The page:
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Despite the multidimensional/ecological integrative perspective that suggests that the risk for problem gambling in adolescents can be determined by an interactive effect of different risk factors, few studies have investigated how different individual factors may affect the risk for problem gambling in a multiplicative way. This study aimed at exploring the interaction between immigrant status (IS) and sensation seeking (SS) on adolescent problem-gambling severity. The study involved 994 Italian adolescents (64% boys, M = 16.57, SD = 1.62). Participants' IS, SS and problem-gambling severity were individually assessed through, respectively, a socio-demographic questionnaire, the Brief Sensation Seeking Scale (BSSS) and the South Oaks Gambling Screen - Revised for Adolescents (SOGS-RA). Results showed that, among immigrant adolescents, there were higher levels of problem-gambling severity and a higher distribution of at-risk and problem gamblers with respect to non-immigrant adolescents. Both IS and SS had significant direct effects on problem-gambling severity, with IS and higher levels of SS being predictors of greater severity. A moderation analysis - controlling for gender and age - showed that adolescents with high scores of SS were more prone to experience gambling problems if they were also immigrant. These results have important implications for practice as they emphasize that specific interventions aimed at preventing problem gambling would be required for adolescents from immigrant families. In particular, it would be important to consider the role of SS in this specific youth target.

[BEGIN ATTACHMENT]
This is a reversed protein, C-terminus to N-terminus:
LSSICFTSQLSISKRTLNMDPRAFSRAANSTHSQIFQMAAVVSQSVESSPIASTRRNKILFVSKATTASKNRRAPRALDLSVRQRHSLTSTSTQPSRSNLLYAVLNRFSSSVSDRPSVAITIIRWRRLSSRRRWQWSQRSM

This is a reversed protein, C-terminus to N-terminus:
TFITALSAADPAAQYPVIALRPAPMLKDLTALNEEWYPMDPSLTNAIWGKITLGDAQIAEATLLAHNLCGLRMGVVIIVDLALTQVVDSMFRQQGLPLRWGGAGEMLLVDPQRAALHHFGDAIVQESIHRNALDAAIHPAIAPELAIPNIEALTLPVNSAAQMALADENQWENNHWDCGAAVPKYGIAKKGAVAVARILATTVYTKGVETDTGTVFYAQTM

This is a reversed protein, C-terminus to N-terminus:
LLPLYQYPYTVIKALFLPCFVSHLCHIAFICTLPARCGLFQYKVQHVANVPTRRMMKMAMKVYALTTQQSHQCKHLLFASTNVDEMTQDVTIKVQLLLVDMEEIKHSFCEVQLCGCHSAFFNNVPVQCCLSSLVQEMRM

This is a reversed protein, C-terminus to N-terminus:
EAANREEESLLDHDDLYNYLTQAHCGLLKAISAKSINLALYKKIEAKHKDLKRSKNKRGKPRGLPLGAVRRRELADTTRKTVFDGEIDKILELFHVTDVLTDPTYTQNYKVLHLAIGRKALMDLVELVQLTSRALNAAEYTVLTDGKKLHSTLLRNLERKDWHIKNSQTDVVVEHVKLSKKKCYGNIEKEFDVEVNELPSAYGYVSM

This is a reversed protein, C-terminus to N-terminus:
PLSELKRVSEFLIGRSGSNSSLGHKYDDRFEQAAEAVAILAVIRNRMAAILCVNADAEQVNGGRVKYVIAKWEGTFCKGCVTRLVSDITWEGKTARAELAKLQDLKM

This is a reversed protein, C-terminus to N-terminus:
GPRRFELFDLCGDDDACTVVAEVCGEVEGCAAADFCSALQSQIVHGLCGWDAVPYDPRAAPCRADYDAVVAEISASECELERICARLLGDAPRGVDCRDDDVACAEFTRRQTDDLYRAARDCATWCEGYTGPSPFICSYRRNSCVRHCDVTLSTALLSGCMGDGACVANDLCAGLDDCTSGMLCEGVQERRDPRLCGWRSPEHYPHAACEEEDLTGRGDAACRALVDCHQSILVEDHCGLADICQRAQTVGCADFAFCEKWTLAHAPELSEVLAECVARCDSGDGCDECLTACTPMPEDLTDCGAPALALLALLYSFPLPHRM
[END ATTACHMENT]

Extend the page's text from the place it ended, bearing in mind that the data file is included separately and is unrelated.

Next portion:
This article was published in the following journal.
Name: Addictive behaviors
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